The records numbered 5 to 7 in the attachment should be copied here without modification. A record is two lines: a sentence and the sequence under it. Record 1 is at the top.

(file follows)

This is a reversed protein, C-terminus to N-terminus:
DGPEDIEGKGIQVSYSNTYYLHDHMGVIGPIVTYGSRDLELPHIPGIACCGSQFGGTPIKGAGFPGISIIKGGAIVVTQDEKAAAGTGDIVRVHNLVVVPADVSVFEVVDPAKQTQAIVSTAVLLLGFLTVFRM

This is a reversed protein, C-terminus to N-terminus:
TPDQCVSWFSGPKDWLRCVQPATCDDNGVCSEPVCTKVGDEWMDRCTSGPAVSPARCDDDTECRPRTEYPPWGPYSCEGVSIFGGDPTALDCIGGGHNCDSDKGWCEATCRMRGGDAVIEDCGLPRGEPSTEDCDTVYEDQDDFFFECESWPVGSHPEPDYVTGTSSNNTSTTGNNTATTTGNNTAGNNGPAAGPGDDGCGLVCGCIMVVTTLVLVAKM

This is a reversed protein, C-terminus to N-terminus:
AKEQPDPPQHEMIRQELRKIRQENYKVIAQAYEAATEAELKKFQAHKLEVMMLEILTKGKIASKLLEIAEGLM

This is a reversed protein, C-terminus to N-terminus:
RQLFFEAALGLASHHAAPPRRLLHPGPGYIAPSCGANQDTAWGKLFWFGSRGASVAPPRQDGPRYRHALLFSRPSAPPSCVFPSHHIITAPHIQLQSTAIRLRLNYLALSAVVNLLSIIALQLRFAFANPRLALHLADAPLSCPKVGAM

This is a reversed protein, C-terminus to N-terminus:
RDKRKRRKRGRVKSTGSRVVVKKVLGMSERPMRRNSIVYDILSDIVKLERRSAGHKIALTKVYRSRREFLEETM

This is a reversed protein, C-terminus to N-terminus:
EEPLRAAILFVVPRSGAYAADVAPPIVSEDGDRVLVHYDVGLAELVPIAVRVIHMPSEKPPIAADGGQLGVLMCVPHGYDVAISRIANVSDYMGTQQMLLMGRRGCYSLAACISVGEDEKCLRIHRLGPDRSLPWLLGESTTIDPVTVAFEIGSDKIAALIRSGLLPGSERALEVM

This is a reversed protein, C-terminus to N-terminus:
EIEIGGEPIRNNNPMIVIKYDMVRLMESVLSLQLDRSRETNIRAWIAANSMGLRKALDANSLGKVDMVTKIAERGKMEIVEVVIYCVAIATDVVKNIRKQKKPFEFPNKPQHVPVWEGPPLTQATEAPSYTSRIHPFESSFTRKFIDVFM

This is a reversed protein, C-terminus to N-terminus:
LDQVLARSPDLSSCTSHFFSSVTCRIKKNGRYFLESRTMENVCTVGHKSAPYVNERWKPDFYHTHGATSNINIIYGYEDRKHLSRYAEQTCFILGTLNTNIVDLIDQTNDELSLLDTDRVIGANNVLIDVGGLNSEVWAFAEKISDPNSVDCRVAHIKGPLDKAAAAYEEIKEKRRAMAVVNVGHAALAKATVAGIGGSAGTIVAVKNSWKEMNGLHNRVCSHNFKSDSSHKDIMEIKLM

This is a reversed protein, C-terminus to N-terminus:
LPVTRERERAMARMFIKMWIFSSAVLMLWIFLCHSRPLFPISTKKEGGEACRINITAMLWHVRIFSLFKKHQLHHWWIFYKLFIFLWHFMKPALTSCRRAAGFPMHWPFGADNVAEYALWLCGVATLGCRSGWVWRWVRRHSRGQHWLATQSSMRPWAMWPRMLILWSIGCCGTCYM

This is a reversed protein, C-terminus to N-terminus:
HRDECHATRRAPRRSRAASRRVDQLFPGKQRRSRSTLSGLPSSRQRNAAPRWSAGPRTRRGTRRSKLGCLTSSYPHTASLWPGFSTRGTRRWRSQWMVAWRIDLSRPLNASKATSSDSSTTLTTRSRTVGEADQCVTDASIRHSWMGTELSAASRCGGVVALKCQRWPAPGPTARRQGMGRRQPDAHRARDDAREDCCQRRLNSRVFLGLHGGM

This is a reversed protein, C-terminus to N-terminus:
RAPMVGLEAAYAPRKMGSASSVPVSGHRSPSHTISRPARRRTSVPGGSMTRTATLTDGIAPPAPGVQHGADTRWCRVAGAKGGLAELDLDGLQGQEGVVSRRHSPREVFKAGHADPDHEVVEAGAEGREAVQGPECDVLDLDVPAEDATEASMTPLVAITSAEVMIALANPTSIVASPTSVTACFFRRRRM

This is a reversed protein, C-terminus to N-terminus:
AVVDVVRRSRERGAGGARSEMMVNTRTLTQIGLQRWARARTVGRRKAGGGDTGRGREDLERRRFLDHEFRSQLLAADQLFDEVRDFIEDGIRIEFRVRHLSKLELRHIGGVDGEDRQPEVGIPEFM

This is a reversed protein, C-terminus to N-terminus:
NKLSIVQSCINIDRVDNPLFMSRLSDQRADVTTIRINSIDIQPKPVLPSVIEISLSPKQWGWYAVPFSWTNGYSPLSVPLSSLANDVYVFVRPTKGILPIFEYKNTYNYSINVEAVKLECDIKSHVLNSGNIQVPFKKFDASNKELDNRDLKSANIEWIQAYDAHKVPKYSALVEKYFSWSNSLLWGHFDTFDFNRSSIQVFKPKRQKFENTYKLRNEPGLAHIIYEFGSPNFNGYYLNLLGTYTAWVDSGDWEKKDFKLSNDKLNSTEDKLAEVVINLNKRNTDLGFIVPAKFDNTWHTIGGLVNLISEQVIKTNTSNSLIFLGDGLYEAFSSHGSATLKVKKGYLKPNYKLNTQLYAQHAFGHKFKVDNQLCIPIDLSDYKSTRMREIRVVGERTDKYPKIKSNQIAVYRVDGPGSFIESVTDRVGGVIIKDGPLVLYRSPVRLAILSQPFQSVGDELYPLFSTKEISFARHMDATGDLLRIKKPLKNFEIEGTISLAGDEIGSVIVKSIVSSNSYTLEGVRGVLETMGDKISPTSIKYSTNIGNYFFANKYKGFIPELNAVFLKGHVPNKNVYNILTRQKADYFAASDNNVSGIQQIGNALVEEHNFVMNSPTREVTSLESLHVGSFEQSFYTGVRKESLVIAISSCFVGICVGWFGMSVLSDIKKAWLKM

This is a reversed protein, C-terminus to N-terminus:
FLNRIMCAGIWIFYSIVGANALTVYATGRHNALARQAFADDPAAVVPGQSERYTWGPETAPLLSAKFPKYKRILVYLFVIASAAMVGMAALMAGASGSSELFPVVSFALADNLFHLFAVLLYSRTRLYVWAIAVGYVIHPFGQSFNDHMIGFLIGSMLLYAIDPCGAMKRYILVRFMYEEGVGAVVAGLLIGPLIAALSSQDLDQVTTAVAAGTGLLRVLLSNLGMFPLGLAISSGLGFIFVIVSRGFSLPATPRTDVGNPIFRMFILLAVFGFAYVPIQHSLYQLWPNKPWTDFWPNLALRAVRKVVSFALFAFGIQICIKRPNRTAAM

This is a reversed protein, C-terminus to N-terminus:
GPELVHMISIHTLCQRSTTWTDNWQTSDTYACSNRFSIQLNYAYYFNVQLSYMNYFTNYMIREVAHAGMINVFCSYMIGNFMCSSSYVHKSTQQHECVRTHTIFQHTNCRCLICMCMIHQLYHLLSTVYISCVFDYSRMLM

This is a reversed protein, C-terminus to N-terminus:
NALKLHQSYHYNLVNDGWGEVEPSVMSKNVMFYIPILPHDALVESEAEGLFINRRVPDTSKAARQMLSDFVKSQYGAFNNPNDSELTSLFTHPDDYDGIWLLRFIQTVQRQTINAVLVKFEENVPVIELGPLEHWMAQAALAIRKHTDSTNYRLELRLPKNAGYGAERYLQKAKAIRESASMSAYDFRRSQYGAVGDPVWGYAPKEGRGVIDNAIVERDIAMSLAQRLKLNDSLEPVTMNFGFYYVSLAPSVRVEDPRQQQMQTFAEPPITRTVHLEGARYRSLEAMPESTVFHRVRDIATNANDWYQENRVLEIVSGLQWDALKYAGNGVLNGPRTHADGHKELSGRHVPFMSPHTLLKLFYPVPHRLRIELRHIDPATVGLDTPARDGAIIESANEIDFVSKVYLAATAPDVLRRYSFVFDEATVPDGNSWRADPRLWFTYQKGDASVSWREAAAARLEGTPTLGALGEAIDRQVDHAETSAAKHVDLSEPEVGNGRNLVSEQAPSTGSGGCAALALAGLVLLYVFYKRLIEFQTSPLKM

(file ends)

This is a reversed protein, C-terminus to N-terminus:
RDKRKRRKRGRVKSTGSRVVVKKVLGMSERPMRRNSIVYDILSDIVKLERRSAGHKIALTKVYRSRREFLEETM

This is a reversed protein, C-terminus to N-terminus:
EEPLRAAILFVVPRSGAYAADVAPPIVSEDGDRVLVHYDVGLAELVPIAVRVIHMPSEKPPIAADGGQLGVLMCVPHGYDVAISRIANVSDYMGTQQMLLMGRRGCYSLAACISVGEDEKCLRIHRLGPDRSLPWLLGESTTIDPVTVAFEIGSDKIAALIRSGLLPGSERALEVM

This is a reversed protein, C-terminus to N-terminus:
EIEIGGEPIRNNNPMIVIKYDMVRLMESVLSLQLDRSRETNIRAWIAANSMGLRKALDANSLGKVDMVTKIAERGKMEIVEVVIYCVAIATDVVKNIRKQKKPFEFPNKPQHVPVWEGPPLTQATEAPSYTSRIHPFESSFTRKFIDVFM